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Referencing Items in a List of Tuples

P: n/a
While working with lists of tuples is probably very common, none of my
five Python books or a Google search tell me how to refer to specific items
in each tuple. I find references to sorting a list of tuples, but not
extracting tuples based on their content.

In my case, I have a list of 9 tuples. Each tuple has 30 items. The first
two items are 3-character strings, the remaining 28 itmes are floats.

I want to create a new list from each tuple. But, I want the selection of
tuples, and their assignment to the new list, to be based on the values of
the first two items in each tuple.

If I try, for example, writing:

for item in mainlist:
if mainlist[item][0] == 'eco' and mainlist[item][1] == 'con':
ec.Append(mainlist[item][2:])

python doesn't like a non-numeric index.

I would really appreciate a pointer so I can learn how to manipulate lists
of tuples by referencing specific items in each tuple (string or float).

Rich
Feb 25 '07 #1
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10 Replies


P: n/a
On Feb 25, 3:01 am, rshep...@nospam.appl-ecosys.com wrote:
In my case, I have a list of 9 tuples. Each tuple has 30 items. The first
two items are 3-character strings, the remaining 28 itmes are floats.

I want to create a new list from each tuple. But, I want the selection of
tuples, and their assignment to the new list, to be based on the values of
the first two items in each tuple.

If I try, for example, writing:

for item in mainlist:
if mainlist[item][0] == 'eco' and mainlist[item][1] == 'con':
ec.Append(mainlist[item][2:])

python doesn't like a non-numeric index.
try this instead:
for item in mainlist:
if item[0] == 'eco' and item[1] == 'con':
ec.append(item[2:])

if you want numeric adressing, try:
for i in range(len(mainlist)):
if mainlist[i][0] == 'eco' etc.

Feb 25 '07 #2

P: n/a
On Feb 25, 1:01 pm, rshep...@nospam.appl-ecosys.com wrote:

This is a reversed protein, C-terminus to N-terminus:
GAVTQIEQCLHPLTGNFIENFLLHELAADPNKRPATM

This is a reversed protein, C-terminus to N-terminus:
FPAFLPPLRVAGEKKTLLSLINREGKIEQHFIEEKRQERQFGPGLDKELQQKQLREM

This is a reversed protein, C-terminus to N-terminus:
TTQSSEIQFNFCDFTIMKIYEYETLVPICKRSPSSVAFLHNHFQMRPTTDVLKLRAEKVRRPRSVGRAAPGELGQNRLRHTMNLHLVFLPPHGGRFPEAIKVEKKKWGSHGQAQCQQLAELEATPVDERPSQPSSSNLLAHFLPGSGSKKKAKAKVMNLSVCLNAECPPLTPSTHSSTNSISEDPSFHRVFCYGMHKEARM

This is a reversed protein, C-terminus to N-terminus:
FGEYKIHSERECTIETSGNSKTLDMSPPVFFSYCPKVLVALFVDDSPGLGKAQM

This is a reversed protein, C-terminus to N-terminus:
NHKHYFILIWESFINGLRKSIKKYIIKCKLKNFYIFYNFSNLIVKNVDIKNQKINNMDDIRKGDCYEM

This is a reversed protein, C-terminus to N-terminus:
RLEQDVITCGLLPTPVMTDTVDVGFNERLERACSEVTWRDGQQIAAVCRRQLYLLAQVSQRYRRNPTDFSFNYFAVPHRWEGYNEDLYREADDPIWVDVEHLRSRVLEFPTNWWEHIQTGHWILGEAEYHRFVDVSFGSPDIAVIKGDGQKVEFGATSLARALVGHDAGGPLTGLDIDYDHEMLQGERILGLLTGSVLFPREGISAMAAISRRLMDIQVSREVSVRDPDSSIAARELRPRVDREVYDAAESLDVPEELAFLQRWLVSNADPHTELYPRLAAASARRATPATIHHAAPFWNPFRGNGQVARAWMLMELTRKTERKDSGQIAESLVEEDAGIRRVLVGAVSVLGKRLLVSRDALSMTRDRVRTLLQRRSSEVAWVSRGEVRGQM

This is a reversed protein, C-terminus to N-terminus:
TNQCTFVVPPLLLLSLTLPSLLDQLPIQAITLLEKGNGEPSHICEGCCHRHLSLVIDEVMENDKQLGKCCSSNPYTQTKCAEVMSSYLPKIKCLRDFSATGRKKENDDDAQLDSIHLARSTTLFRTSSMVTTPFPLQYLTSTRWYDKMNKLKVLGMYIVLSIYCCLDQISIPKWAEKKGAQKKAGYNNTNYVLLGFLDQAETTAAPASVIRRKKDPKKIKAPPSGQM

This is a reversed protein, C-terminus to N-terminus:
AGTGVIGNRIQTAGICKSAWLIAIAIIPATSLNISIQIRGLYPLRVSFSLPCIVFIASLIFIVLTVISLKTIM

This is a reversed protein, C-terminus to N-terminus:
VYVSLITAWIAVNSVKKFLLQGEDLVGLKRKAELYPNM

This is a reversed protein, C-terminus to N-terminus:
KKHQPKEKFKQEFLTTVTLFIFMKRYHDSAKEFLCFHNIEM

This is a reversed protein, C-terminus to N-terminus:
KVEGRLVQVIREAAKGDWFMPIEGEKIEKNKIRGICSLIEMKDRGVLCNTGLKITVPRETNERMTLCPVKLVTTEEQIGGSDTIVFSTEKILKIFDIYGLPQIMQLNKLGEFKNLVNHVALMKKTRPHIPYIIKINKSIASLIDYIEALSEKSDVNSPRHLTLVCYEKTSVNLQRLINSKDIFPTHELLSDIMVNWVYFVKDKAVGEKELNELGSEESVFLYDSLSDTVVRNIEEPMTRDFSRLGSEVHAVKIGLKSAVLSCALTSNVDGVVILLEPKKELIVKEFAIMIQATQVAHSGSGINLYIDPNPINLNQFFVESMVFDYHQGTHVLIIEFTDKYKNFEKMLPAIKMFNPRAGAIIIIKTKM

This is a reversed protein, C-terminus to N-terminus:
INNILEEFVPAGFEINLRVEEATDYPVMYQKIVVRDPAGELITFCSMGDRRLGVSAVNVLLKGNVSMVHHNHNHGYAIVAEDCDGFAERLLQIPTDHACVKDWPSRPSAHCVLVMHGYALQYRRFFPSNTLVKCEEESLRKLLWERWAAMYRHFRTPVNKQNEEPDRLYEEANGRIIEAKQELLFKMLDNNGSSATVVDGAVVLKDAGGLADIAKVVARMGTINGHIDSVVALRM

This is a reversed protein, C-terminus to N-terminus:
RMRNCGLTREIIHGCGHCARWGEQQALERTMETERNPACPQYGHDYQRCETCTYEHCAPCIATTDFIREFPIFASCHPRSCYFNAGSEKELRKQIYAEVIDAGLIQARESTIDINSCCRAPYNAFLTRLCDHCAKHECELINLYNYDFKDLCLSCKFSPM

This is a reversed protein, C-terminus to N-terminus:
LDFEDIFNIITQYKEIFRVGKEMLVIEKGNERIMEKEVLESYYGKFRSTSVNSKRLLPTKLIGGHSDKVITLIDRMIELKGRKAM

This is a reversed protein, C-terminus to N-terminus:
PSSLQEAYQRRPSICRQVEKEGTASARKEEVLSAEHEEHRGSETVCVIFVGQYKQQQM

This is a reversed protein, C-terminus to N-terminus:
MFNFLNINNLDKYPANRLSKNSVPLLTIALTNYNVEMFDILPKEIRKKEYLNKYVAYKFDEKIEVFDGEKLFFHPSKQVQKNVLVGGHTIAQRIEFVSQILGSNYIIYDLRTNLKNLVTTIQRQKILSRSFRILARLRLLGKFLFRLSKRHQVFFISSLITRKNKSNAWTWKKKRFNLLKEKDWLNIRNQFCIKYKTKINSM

While working with lists of tuples is probably very common, none of my
five Python books or a Google search tell me how to refer to specific items
in each tuple. I find references to sorting a list of tuples, but not
extracting tuples based on their content.

In my case, I have a list of 9 tuples. Each tuple has 30 items. The first
two items are 3-character strings, the remaining 28 itmes are floats.

I want to create a new list from each tuple. But, I want the selection of
tuples, and their assignment to the new list, to be based on the values of
the first two items in each tuple.

If I try, for example, writing:

for item in mainlist:
item is one of your 30-element tuples, ...

if mainlist[item][0] == 'eco' and mainlist[item][1] == 'con':
so do this:

if item[0] == 'eco' and item[1] == 'con':
ec.Append(mainlist[item][2:])
and

ec.append(item[2:]) # note append, not Append
>
python doesn't like a non-numeric index.
If nothing. Python doesn't like a non-numeric index, quite
irrespective of what you do :-)

I would really appreciate a pointer
Sorry, only nasty languages have pointers :-)
so I can learn how to manipulate lists
of tuples by referencing specific items in each tuple (string or float).
HTH,
John

Feb 25 '07 #3

P: n/a
"Rune Strand" <ru*********@gmail.comwrites:
if you want numeric adressing, try:
for i in range(len(mainlist)):
if mainlist[i][0] == 'eco' etc.
Preferable:

for i,m in enumerate(mainlist):
if m[0] == 'eco' etc.
Feb 25 '07 #4

P: n/a
On Feb 25, 2:01 am, rshep...@nospam.appl-ecosys.com wrote:
While working with lists of tuples is probably very common, none of my
five Python books or a Google search tell me how to refer to specific items
in each tuple. I find references to sorting a list of tuples, but not
extracting tuples based on their content.

In my case, I have a list of 9 tuples. Each tuple has 30 items. The first
two items are 3-character strings, the remaining 28 itmes are floats.

I want to create a new list from each tuple. But, I want the selection of
tuples, and their assignment to the new list, to be based on the values of
the first two items in each tuple.

If I try, for example, writing:

for item in mainlist:
if mainlist[item][0] == 'eco' and mainlist[item][1] == 'con':
ec.Append(mainlist[item][2:])

python doesn't like a non-numeric index.

I would really appreciate a pointer so I can learn how to manipulate lists
of tuples by referencing specific items in each tuple (string or float).

Rich
You might also use list comprehensions to accumulate the values you
need:

ec = [ item[2:] for item in mainlist if item[:2] == ['eco','con'] ]

- Paddy.

Feb 25 '07 #5

P: n/a
Paddy kirjoitti:
On Feb 25, 2:01 am, rshep...@nospam.appl-ecosys.com wrote:
> While working with lists of tuples is probably very common, none of my
five Python books or a Google search tell me how to refer to specific items
in each tuple. I find references to sorting a list of tuples, but not
extracting tuples based on their content.